• EURUSD – The recent EURUSD turnaround looked technically significant and capable of setting the EURUSD on the road to higher levels. At times yesterday as risk appetite suffered badly, the euro was resilient against the US dollar and certainly resilient against smaller commodity- and EM currencies. But bears got their way and a number of key EU event risks are approaching through next Thursday, so EURUSD may have space to fall to perhaps 1.1175, the first major Fibo retracement before stabilizing (unless next week’s developments prove negative for the single currency). The ultimate support for the late rally is around the 1.1000 level – so critical on the way up.

  • ADBE:xnas (Adobe) - reported FY20 Q2 (endong May 2020) adj. EPS of $2.45 vs est. $2.34 and revenue was almost in line at $3.13bn. Investors pushed shares 4% higher in extended trading taking comfort from the earnings release that the company is shielded from the economic damage although the conference call with management gave a glimpse of uncertainty for the current quarter.

What is going on?

  • US Weekly Jobless Claims in largely as expected. The US Weekly Initial Jobless Claims printed at the expected level near 1.5M, but the Continuing Claims series did no drop as much as expected and were up close to 21M – around the same level as the prior two weeks and not a sign of a V-shaped recovery just yet in the US labor market.

  • Bankrupt Hertz will seek new funds via a share offering - in an unprecedented move that points to the appetite for low quality equity. The bankrupt company will seek up to $1 billion in new equity issuance rather than issuing new senior debt.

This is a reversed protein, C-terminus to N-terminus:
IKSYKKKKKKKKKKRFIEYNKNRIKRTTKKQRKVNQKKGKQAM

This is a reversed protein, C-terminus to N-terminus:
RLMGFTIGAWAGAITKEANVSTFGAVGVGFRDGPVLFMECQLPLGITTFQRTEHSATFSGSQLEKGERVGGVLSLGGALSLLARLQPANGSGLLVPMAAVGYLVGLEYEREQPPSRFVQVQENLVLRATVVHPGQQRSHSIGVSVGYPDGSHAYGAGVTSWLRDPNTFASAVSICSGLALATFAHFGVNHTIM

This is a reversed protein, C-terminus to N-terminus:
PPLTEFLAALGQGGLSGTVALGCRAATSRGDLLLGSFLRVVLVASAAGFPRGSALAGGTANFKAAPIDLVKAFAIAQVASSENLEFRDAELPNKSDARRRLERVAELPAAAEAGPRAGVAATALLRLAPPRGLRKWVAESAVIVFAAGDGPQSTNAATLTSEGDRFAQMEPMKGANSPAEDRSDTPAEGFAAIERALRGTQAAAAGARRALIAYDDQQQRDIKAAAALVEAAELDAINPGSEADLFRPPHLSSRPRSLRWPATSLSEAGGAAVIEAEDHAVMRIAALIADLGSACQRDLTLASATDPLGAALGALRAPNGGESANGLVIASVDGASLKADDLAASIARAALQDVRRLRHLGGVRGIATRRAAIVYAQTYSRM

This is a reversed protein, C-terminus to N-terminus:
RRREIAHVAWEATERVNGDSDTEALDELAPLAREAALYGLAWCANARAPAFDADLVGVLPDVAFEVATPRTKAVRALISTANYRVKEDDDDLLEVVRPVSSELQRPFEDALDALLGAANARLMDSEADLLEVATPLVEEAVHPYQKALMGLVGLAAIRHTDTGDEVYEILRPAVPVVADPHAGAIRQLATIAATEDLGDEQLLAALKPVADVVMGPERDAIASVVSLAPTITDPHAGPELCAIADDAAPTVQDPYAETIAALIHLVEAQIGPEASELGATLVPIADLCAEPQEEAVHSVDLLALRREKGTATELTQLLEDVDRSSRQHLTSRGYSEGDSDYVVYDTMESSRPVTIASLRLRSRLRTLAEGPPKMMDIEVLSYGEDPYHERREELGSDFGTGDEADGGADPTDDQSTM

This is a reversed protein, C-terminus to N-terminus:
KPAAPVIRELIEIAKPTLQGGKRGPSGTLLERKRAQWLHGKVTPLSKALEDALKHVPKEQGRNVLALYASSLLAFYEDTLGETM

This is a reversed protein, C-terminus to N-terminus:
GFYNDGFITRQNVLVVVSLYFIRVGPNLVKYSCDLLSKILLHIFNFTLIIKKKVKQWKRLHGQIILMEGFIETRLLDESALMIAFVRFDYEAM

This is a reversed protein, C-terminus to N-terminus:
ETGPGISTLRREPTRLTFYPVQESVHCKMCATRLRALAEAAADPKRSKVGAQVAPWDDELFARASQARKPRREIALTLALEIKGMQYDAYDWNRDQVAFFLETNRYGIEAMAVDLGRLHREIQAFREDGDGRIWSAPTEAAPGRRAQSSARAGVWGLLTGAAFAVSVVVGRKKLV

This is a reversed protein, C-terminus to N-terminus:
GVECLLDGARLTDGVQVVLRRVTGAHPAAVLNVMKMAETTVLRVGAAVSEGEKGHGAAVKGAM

• CORNJUL20, SOYBEANSNOV20 and WHEATJUL20 – Wheat tumbled back below $5/bu following the monthly global agriculture supply-demand report (WASDE). Bigger harvests outside the US will result in record-large world supplies at the end of this crop year. Corn futures rose on concerns over dry U.S. crop weather and after the report pinned stocks forecasts closer to estimates. Soybeans ended close to unchanged as the report sprung no major surprises with the market instead focusing on Chinese demand following the largest US export sales last week in 16 months.

What we are watching next?

  • Market crash risk - yesterday’s sell-off was so sudden and large that it could trigger a widening unease about the quality of the recent market rise, given the enthusiastic participation of novice traders on the way up and signs of speculative froth in low quality equities names. This is not a prediction, but a warning of heightened risk that only goes away if volatility quickly drops back lower.

  • Important EU summit next week - the EU Council meeting next week gives us the next impression on how united the front is on the new EU framework for responding to the Covid19 crisis. Already, pockets of resistance to the EUR 750 billion package are emerging, from Austria to Netherlands, Denmark and Sweden.

Economic Calendar Highlights (times GMT)

  • 0900 – Euro Zone Apr. Industrial Production
  • 1400 – US Jun. Preliminary University of Michigan Sentiment